The course will begin by discussing the concepts, viewpoints and fundamentals essential for understanding green building and construction. Discussions will then be focused on how key stakeholders and their future collaborations can begin to incorporate sustainable construction practices for the betterment of the project (new construction and inventory rehabilitation). This will be followed by the evaluation of sustainable construction rating systems (LEED, BREEAM, etc.) and how they can be applied to occupied buildings throughout an urban environment. Modular case studies of sustainable construction projects (individual structures to entire community developments) will be used to illustrate the value, challenges and limitations of this concept. In the end, students will possess an expanded knowledge base needed to help advance sustainable smart cities development.

CESC 614. Smart Cities Technologies. 3 Hours.

This course gives students the opportunity to study emerging smart technologies that can be deployed and integrated together with the aim of improving overall building / city performance. The course provides an overview of technologies that can be used to: sense and measure physical parameters; acquire, process, and analyze various datasets; and make appropriate decisions / gives suitable instructions based on all available information. Specific technologies addressed include Data Acquisition, Telecommunications, Wireless Sensor Networks, and the Internet of Things. The course will also explore and evaluate how these emerging technologies can contribute to various smart cities / buildings priorities, namely Energy Management, Health, Safety, and Security.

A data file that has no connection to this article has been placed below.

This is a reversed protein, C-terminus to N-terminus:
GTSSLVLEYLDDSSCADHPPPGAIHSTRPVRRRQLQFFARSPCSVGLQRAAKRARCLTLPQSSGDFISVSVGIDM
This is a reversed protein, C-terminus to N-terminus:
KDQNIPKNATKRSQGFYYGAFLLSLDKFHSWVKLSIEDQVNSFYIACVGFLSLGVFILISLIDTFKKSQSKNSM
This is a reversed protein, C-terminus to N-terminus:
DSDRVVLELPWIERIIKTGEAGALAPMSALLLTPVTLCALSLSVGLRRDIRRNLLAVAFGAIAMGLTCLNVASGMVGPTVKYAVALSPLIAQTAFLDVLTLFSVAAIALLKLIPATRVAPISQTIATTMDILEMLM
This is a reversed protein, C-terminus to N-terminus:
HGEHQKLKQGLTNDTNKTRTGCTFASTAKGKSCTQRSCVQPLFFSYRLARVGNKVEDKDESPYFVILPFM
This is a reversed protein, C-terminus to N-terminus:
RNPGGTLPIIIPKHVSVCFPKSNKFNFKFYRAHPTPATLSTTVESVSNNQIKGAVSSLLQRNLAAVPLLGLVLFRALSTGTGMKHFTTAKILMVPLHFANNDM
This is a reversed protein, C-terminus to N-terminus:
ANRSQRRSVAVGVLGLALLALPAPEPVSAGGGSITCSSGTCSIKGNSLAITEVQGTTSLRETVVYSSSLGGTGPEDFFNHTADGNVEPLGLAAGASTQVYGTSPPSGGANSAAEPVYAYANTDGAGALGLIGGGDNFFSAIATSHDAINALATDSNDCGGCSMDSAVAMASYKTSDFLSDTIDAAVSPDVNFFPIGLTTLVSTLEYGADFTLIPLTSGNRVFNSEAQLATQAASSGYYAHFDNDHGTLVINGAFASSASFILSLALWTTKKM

CESC 616. Big Data and Smart Cities. 3 Hours.

The world is becoming increasingly digitally interconnected and this instrumentation, data collection, interconnection, storage, and analysis can provide the capacity to radically transform how cities monitor, manage and enhance their environmental quality and livability. This course will provide an introduction to what big data is and how it can contribute to the smarter, more sustainable management of cities. The course will begin by discussing the concepts of big data and the big data revolution, and an overview of the ways in which data can be captured, stored and analyzed. This will be followed by a consideration of how big data can be used by city managers to optimize: their use of physical and digital infrastructures; their sustainable use of natural resources; citizen service delivery; and citizen engagement, participation and urban governance. You will also be introduced to some of the challenges presented by big data, both the technological challenges and the ethical and social implications associated with collecting, storing and using big data. Throughout the course case studies of big data in action will be used to illustrate the value, challenges and limitations of big data in the smarter, more sustainable management of cities.